I can't get too in-depth about the answer. In Germany, only natural colorings are used for the Gold-Bears. According to the German Web site, blue isn't a color found in nature. Therefore, there are no blue Gold-Bears.
There are, however, blue gummies such as Smurfs. I hope this helps you on your paper.
Haribo of America, Inc.
In my college German course, we read and translated an article about the production of that popular snack of German origin, Gummibärchen. If our inexpert translation was correct, those chewy ursa minors don't come in blue. According to our class instructor, it is not culturally OK in Germany to color food blue; no blue cake frosting, no blue soft drinks and blue gummies are unnatural, thus they are yucky.
Though I haven't been able to substantiate the culinary taste of an entire country (thanks for nothing, Haribo), we in the United States, apparently, tend to agree.
It doesn't take much to see that psychologically, the color of food is as important as its taste. Much research has been done in the United States in the field of developing and marketing new food products. Marketers are always trying to determine the best way to get us to trade our money for their product. And when it comes to the things that we eat--even the places where we eat--the consensus is that blue is taboo.
Before you even get to the color of the food, researchers of the weight-loss variety suggest that most people don't even want to eat their food off of blue tableware or in blue rooms, although the color is quite popular otherwise. Observe that most chain restaurants go with this thinking in their packaging and decor considerations. Along this line, some weight loss advisers suggest buying blue plates and painting the dining room blue to suppress the appetite.
When you examine the color of the food itself, the effect is even greater. Studies about the connection between food's appearance and appeal show that when food is dyed blue, participants simply lose their appetites.
But why is blue food psychologically unappealing? Research suggests that there are several significant reasons. First, blue is not a natural color for food, so before it even touches the tongue, blue food just looks wrong. We are repelled by food that isn't immediately recognizable as edible. Even blueberries--a favorite rebuttal in this debate--aren't truly blue. Much of what we eat tends to reside at the red end of the color spectrum. A second reason we don't like blue food is that blue is not only not a food color, it could indicate that something is potentially lethal. Rotten meat, mold and other spoilage that will make us sick are often blue or bluish in color. So while of course, our rational minds tell us that milk dyed blue is perfectly fine, a primal part of our brains rejects it immediately.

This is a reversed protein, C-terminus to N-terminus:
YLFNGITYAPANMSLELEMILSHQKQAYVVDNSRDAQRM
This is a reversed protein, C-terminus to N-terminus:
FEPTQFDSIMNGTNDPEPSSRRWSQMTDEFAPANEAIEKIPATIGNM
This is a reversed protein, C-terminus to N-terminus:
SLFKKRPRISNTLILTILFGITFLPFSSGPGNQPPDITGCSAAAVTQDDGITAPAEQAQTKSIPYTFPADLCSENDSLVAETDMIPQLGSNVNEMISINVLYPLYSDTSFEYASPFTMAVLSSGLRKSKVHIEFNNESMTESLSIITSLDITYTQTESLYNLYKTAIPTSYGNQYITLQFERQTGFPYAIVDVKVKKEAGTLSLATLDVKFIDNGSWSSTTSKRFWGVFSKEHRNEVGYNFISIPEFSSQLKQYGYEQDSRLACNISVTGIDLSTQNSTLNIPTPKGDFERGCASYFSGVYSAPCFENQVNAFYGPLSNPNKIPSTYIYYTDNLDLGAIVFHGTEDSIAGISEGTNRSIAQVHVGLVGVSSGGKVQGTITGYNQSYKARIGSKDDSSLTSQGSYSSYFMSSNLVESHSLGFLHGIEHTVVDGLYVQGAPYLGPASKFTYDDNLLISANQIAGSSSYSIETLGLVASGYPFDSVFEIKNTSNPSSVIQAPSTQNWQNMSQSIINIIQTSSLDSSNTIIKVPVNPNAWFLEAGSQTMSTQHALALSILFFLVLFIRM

Last year, Danish company Chr Hansen developed a new blue food color--distinctive as a natural coloring rather than one that is synthetic--and it was approved for use in Europe, the United States and Australia. Even given our apparent natural aversion to blue food, researchers soldier on in blue food innovation.
The reason isn't complicated. What the color lacks in plate appeal may be matched in terms of an eye-catching product for the market, which helps with an initial push in selling, if not in product longevity. It's probably no surprise that for the most part, blue food is marketed at children via novelty food and candy, where blue taboo reigns with candy worms, "mud and bugs" breakfast cereal and eyeball-shaped chocolates.
In the mid-'90s, Mars, Inc., introduced blue M&Ms, after taking the case to the public and letting it vote on a new color. Whether the blue candies will stay in the lineup, they're still there, nearly 10 years later. On the other hand, Heinz introduced blue ketchup, EZ Squeeze Stellar Blue, in 2003 and it died rather quickly after a 500,000 limited edition run. It hasn't been back. Other blue food novelties have included blue Spongebob Squarepants macaroni and cheese and Cap'n Crunch's Crunchberries, which was marketed with the slogan, "Watch Shapes Turn Blue!"
In the early '80s, Post introduced Smurfberry Crunch, which was subsequently pulled from store shelves. Turned out that the cereal, with its weird red and blue corn puff clusters and purply-blue milk, had to be discontinued after people complained that it turned their kids' poo funny colors.
That wasn't the end of Smurf-related food, however, any more than it was the end of blue food. Haribo still produces Smurf-shaped gummies, which, of course, can't be any color but blue. Ironically, the only way to get these little blue treats is to import them from Germany. Just don't expect any blue bears.